MORGANTOWN, W.Va. – The Coronavirus Aid, Relief, and Economic Security (CARES) Act provided much-needed funding to hospitals and healthcare systems across the country. But, for many safety net hospitals, like those in the WVU Health System, the funding fell short of covering the financial hardship they endured.
That’s where U.S. Sen. Shelley Moore Capito and 15 other senators from across the country came in.
They successfully petitioned the U.S. Department of Health and Human Services (DHHS) and the Centers for Medicare and Medicaid Services (CMS) for additional funding for safety net hospitals.
Safety net hospitals are those that care for a disproportionate number of uninsured, Medicare, Medicaid, and other vulnerable patients, regardless of their ability to pay. The pandemic resulted in a significant financial strain on safety net hospitals, especially in West Virginia, where many of the state’s residents fall into the Centers for Disease Control and Prevention’s classification of groups at higher risk for severe COVID-19 illness as a result of advanced age and/or underlying medical conditions, including diabetes, heart disease, obesity, and chronic kidney and lung disease.
In a letter to Alex Azar, DHHS secretary, and Seema Verma, CMS administrator, Capito and her fellow senators wrote, “On a pre-pandemic basis, these providers face high uncompensated care costs and bring in significantly lower revenue than other hospitals. COVID-19 has severely exacerbated these disparities. We are concerned about the future financially viability of our hospitals that help care for the sickest, lowest-income, and costliest patients. These hospitals stand at the frontlines of our healthcare system for many of our disadvantaged communities and operate on razor-thin margins under the best of circumstances.”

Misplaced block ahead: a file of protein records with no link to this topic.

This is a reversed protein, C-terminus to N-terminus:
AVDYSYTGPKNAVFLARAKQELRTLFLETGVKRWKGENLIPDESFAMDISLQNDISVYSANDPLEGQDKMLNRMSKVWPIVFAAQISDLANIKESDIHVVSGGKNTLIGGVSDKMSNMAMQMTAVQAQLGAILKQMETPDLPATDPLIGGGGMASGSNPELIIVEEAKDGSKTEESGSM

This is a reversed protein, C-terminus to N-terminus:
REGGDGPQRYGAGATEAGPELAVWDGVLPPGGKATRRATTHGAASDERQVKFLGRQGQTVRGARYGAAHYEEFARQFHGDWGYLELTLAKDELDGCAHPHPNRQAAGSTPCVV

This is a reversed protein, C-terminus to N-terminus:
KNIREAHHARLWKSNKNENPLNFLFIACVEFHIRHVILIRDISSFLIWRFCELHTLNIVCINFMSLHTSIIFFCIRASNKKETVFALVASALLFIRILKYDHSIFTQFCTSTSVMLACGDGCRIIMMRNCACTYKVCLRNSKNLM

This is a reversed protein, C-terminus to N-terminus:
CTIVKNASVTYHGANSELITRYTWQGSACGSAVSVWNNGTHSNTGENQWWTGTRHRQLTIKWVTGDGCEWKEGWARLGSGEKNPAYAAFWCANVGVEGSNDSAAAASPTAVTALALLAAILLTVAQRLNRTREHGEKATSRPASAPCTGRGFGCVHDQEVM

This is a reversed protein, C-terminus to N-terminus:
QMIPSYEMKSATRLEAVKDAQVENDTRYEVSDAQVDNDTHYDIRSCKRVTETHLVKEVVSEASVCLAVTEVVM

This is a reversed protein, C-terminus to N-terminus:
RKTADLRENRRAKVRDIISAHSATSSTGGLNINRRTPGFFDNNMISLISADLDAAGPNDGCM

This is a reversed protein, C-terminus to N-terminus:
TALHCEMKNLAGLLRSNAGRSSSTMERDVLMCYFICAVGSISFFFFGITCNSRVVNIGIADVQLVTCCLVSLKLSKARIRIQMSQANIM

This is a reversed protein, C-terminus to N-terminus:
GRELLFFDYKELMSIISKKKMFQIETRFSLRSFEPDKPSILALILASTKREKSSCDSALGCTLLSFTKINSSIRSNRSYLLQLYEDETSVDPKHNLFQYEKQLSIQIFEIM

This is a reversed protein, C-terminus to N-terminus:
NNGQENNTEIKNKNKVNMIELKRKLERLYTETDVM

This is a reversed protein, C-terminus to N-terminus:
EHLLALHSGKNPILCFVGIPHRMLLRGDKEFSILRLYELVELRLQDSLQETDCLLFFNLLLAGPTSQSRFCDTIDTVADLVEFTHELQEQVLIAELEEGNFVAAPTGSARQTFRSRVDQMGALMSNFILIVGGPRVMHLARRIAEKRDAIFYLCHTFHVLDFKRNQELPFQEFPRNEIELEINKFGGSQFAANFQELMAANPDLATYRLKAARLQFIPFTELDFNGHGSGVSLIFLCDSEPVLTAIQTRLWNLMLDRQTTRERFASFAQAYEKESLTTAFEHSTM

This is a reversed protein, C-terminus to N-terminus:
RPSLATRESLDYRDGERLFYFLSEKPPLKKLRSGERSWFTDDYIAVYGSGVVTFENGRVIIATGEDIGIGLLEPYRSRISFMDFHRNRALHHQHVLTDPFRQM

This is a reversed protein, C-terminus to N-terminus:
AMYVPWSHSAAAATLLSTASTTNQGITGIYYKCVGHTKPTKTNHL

As a result of their efforts, the WVU Health System received a significant amount of additional funding.
“Many of our hospitals are the sole providers of healthcare for their respective communities and were the hardest hit by the COVID-19 pandemic. To lose those hospitals would put the health of those communities in dire straits and force them to travel, in some cases, great distances to receive the care they need,” Albert L. Wright, Jr., president and CEO of the WVU Health System, said. “With this additional funding, we can ensure that our hospitals remain open and our state’s residents have access to high quality healthcare when they need it. We extend our utmost appreciation to Sen. Shelley Moore Capito for her efforts on our behalf and on behalf of all West Virginians.”
WVU Medicine is continuing to offer COVID-19 testing at its outpatient center at University Town Centre in Morgantown. The testing at this location is not free; a provider’s order is required to be tested.
Wetzel County Hospital in New Martinsville officially joined the West Virginia University Health System on July 1.
Two new healthcare providers will be joining WVU Medicine’s Primary Care team at Marion Medical Associates in Fairmont in the coming months.